Lord Browne, the former Chief Executive of BP, has spoken out about a current lack of acceptance of diversity in the world of business, and said that for years he was scared to come out as gay.

In an interview with the Times, the openly gay current partner at Riverstone Holdings, said that he hadn’t felt comfortable with speaking about being gay for years, but that he felt better about being open now.

He went on to say that he thought many people in the business world were still surprisingly cautious when it came to diversity, and that they fear of the repercussions of openly gay people in the workplace meant that he had wanted to hide his sexuality.

“They say that their clients or their customers may not like it. I’ve heard that so many times. In the early days it frightened me so much that I became determined to hide away who I was. I feel so much more calm now. It’s a huge liberation,” he said.

Addressing the current situation in the business world compared with when he was starting out, he said it had changed a lot, but drew a comparison with working in businesses, and the now repealed ‘Don’t Ask Don’t Tell’, policy in the US military, which forbade gay military service members from serving openly.

“I would still question whether it’s fully accepting of all diversity. When I started in business, women were secretaries and they had to wear skirts — if they came to work in trousers, they were sent home.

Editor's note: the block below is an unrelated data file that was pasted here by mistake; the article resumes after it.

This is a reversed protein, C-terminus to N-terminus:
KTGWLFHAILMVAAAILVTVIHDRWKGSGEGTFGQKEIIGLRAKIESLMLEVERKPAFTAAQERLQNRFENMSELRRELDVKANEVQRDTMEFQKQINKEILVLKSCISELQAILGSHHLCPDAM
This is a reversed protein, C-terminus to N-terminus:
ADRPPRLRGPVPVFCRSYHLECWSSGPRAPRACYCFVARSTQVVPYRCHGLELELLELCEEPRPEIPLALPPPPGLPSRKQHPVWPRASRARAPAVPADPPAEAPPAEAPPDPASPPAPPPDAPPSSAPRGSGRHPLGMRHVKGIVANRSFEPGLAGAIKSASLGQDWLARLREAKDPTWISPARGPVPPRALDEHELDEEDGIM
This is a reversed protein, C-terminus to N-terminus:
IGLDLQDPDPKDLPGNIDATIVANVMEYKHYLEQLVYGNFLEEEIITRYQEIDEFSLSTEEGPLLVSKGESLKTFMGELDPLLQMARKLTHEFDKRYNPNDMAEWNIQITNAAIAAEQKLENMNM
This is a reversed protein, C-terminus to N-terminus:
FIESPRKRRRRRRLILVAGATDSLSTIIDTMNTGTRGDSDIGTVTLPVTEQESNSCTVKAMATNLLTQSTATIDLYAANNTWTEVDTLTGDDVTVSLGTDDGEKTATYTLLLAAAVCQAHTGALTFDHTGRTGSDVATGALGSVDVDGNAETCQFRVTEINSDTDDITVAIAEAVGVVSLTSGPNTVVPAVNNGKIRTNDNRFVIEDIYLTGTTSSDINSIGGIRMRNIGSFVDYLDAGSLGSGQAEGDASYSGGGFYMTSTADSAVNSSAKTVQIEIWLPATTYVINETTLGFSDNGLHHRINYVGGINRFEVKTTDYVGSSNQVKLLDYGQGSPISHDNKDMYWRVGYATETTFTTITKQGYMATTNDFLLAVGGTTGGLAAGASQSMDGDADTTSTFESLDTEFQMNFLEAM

“If you came in with a striped shirt, some man would look at you and say, ‘Forget to change your pyjamas?’ The idea of being gay would be mind-boggling to people. It was ‘don’t ask, don’t tell’. As long as you didn’t talk about it, it didn’t exist.”

He also went on to cricise a lack of philanthropy in the UK, noting figures in the US known for giving vast amounts of money to charitable causes.

“Some of the richest people in the world have said they really want to do something, people like Warren Buffett and Bill Gates — but in this country, no.”, he said.

“Philanthropy should be an essential part of society. People need to think about how to recycle the gains that they have made by being part of society. In many cases, it would be good to give away everything, after provision for your family, when you die. Providing too much for your heirs is probably not a good idea.”

Last year, Bill Gates, and his wife Melinda, personally gave $500,000 (£313,000) towards efforts to legalise equal marriage in the state of Washington, pushing the total raised by equal rights advocates to $10.8 million (£6.7 million).

All of Lord Browne’s assets will go to his foundation when he dies, which includes his art collection, his house in London and a flat in Venice.

In the interview, he talks about his mother, who survived the Auschwitz concentration camp, and with whom he lived until her death ten years ago. His father also worked for BP, and he said the family travelled the world together.

He is currently promoting his book Seven Elements that have Changed the World, which is available now.

Late last year Lord Browne said he believes that it is possible gay and lesbian employees are being overlooked for the top jobs at FTSE 100 companies because of homophobia within The City of London.